"Whether you like it or not, the game is professional and you have to generate income, otherwise you fall behind - so that's the challenge.

"But if you did have a three-test series with... a couple of midweek games in between, I just know what that would do for provincial rugby," Preston said.

Retired commentator Keith Quinn said there would be an appetite for a return of such tours.

Sports commentator Keith Quinn.

Keith Quinn is keen to see the old rugby tours return. Photo: RNZ Pacific/Koroi Hawkins

"My memory banks are filled with the excitement, thrill and nervousness about the Springboks' tours of New Zealand.

"I remember in 1956, newspapers would run big profiles on every player, every night for the 30 days that they were here and... every kid collected a scrap book."

That's a far cry from the modern era, when live radio broadcasts for tour matches are restricted, so crowds are not drawn away.

Quinn proposed the Springboks could play Super Rugby franchises outside the main centres.

"They would draw crowds I'm sure.

"I know it would be tough to organise, because the rugby program is full for players these days, but if they did that it would be a great help to starting the rugby excitement again."

The British and Irish Lions, which tour New Zealand every 12 years, played all five Super Rugby franchises in 2017, after having played first and second division NPC teams in 2005.

Former All Black captain Andy Leslie, who led the team on a 24-match tour of South Africa in 1976, said the game needed a refresh.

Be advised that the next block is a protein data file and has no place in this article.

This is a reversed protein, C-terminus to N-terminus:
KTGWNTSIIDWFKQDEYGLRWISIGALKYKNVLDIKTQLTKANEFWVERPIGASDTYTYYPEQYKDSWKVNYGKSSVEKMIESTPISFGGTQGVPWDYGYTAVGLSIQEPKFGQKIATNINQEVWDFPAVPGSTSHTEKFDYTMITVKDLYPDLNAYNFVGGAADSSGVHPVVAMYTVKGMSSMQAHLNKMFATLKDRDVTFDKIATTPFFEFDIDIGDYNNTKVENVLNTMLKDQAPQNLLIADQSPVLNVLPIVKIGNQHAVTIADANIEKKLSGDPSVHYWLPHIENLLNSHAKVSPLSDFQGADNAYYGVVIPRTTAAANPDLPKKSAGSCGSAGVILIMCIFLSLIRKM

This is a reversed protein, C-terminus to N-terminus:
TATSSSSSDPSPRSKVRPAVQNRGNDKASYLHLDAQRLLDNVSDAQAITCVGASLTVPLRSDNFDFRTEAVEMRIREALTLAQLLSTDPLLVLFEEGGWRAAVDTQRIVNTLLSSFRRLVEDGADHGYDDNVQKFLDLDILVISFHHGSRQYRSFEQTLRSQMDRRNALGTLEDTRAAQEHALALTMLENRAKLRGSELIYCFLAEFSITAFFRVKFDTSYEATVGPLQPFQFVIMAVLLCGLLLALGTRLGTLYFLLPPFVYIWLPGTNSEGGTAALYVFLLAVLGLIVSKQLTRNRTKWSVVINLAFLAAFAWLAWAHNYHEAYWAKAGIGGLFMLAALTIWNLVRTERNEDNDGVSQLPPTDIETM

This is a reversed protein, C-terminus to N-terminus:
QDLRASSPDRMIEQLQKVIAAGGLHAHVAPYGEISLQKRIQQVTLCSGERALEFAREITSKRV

Former All Blacks captain Andy Leslie.

Andy Leslie says changes are needed to boost interest in rugby. Photo: Photosport

"We need to rekindle interest in rugby - people aren't following their provinces like they used to," he said.

"To rejuvenate interest within the country, you get South Africa, England, Wales, Ireland, Scotland touring New Zealand and playing two or three test matches, but playing combined provincial teams... that would fill the grounds."

Hurricanes chief executive Avan Lee said it was a great idea, but a lot would depend on scheduling.

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Avan Lee says new competitions can be tricky to schedule. Photo: Supplied

"Looking at the Lions tour in 2017, that was a massive occasion for us to play midweek games," he said.

"You just have to look at the timing and what it would do to the existing competitions.

"If you did it during the NPC, what would that mean for that competition and if it was done after Super Rugby, you wouldn't have any All Blacks because they'd be in camp.

"If you had a team like South Africa, who would have two very good sides, and they played a weaker NPC side, then who is benefiting from that realistically?"

NZR said the current Rugby Championship format is locked in until 2025, but they are talking to their SANZAAR partners about the future.

"There is interest from both unions (NZR and SARU), but it's early days around those conversations."